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07-08-2010, 10:50 AM   #16
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QuoteOriginally posted by nosnoop Quote
In an earlier thread, Pål insisted that EVIL is a P&S and does not affect DSLR sales.
The chart above says otherwise..

What I said was that DSLR sales are increasing. When you add a new type of camera that hasn't been there before you will always take marketshare. These numbers tell nothing until you include the P&S numbers.

07-08-2010, 11:05 AM   #17
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QuoteOriginally posted by nosnoop Quote
Chart from Jan to June:




In an earlier thread, Pål insisted that EVIL is a P&S and does not affect DSLR sales.
The chart above says otherwise.

The red line is combined Canon+Nikon DSLR sales, while the yellow line is the combined mirrorless system sales. You can see how the rise of mirrorless system taking the market share away from Canon/Nikon!
No you can't. These are percentages, not absolute numbers. It might very well be C&N sold more DSLRS, but the market for mirrorless grew even faster.
07-08-2010, 11:56 AM   #18
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QuoteOriginally posted by kevinschoenmakers Quote
No you can't. These are percentages, not absolute numbers. It might very well be C&N sold more DSLRS, but the market for mirrorless grew even faster.
But it does not matter, if your growth cannot keep up with the market segment, you would still be losing market share. These are the numbers that their share holders would look at (not only absolute numbers), and their share holders would not be happy if their market share continues to drop.
07-08-2010, 01:30 PM   #19
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QuoteOriginally posted by nosnoop Quote
But it does not matter, if your growth cannot keep up with the market segment, you would still be losing market share. These are the numbers that their share holders would look at (not only absolute numbers), and their share holders would not be happy if their market share continues to drop.
Not so. Lets for argument say that every mirrorless camera sold meant one less sold P&S and that not single DSLR sale were lost. And that the growth of the mirrorless cameras were larger than the growth of DSLR's. How would such a statistic look? Exactly like the one shown!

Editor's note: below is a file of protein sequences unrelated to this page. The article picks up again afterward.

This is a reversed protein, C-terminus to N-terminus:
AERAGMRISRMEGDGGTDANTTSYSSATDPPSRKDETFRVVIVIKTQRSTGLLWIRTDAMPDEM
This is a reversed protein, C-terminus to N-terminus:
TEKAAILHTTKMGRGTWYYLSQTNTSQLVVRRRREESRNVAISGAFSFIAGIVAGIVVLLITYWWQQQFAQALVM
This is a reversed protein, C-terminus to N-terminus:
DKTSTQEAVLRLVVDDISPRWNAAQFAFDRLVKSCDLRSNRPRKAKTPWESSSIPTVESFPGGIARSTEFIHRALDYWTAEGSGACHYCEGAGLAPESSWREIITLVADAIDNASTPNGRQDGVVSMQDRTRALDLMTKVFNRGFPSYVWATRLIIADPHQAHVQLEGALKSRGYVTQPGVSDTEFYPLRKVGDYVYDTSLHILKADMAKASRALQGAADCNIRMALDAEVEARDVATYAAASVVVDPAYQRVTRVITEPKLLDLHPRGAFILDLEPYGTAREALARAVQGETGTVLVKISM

You cannot tell anything from these numbers except that mirrorless cameras have started to sell in significant quantities. I think it is no coincidence that the big ones in DSLR's are those who do not have a mirrorless system at present.

07-08-2010, 02:32 PM   #20
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Nikon is going to compete with Panasonic GH1

Nikon is going to compete with Panasonic GH1 very soon.

According to their President in Japan.

Something new and different gets all kinds of media attention.

Should be a fun Photokina 2010 for Nikon

I put the Evil Nikon info, links here:


https://www.pentaxforums.com/forums/non-pentax-cameras-canon-nikon-etc/106975...pe-camera.html

QuoteOriginally posted by Pål Jensen Quote
Not so. Lets for argument say that every mirrorless camera sold meant one less sold P&S and that not single DSLR sale were lost. And that the growth of the mirrorless cameras were larger than the growth of DSLR's. How would such a statistic look? Exactly like the one shown!
You cannot tell anything from these numbers except that mirrorless cameras have started to sell in significant quantities. I think it is no coincidence that the big ones in DSLR's are those who do not have a mirrorless system at present.
07-08-2010, 03:20 PM   #21
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QuoteOriginally posted by Pål Jensen Quote
Not so. Lets for argument say that every mirrorless camera sold meant one less sold P&S and that not single DSLR sale were lost. And that the growth of the mirrorless cameras were larger than the growth of DSLR's. How would such a statistic look? Exactly like the one shown!
But it does not matter.